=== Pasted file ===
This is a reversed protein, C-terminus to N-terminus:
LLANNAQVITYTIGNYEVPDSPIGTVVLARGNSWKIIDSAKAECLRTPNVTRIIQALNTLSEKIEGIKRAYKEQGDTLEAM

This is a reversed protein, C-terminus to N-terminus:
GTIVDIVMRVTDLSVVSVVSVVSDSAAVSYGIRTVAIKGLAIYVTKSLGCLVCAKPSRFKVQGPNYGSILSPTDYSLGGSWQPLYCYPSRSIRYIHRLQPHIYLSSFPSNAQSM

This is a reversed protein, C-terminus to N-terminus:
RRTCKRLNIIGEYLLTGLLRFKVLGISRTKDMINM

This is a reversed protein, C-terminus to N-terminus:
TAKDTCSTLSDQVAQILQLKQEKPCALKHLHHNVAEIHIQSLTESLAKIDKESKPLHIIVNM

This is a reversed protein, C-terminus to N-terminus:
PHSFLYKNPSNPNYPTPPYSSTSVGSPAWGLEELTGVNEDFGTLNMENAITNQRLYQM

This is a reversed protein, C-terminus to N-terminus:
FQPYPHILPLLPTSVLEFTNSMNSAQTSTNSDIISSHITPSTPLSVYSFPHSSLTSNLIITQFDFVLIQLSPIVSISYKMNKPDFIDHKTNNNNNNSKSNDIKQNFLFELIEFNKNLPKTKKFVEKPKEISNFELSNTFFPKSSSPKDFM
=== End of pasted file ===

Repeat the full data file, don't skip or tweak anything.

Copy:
This is a reversed protein, C-terminus to N-terminus:
LLANNAQVITYTIGNYEVPDSPIGTVVLARGNSWKIIDSAKAECLRTPNVTRIIQALNTLSEKIEGIKRAYKEQGDTLEAM

This is a reversed protein, C-terminus to N-terminus:
GTIVDIVMRVTDLSVVSVVSVVSDSAAVSYGIRTVAIKGLAIYVTKSLGCLVCAKPSRFKVQGPNYGSILSPTDYSLGGSWQPLYCYPSRSIRYIHRLQPHIYLSSFPSNAQSM

This is a reversed protein, C-terminus to N-terminus:
RRTCKRLNIIGEYLLTGLLRFKVLGISRTKDMINM

This is a reversed protein, C-terminus to N-terminus:
TAKDTCSTLSDQVAQILQLKQEKPCALKHLHHNVAEIHIQSLTESLAKIDKESKPLHIIVNM

This is a reversed protein, C-terminus to N-terminus:
PHSFLYKNPSNPNYPTPPYSSTSVGSPAWGLEELTGVNEDFGTLNMENAITNQRLYQM

This is a reversed protein, C-terminus to N-terminus:
FQPYPHILPLLPTSVLEFTNSMNSAQTSTNSDIISSHITPSTPLSVYSFPHSSLTSNLIITQFDFVLIQLSPIVSISYKMNKPDFIDHKTNNNNNNSKSNDIKQNFLFELIEFNKNLPKTKKFVEKPKEISNFELSNTFFPKSSSPKDFM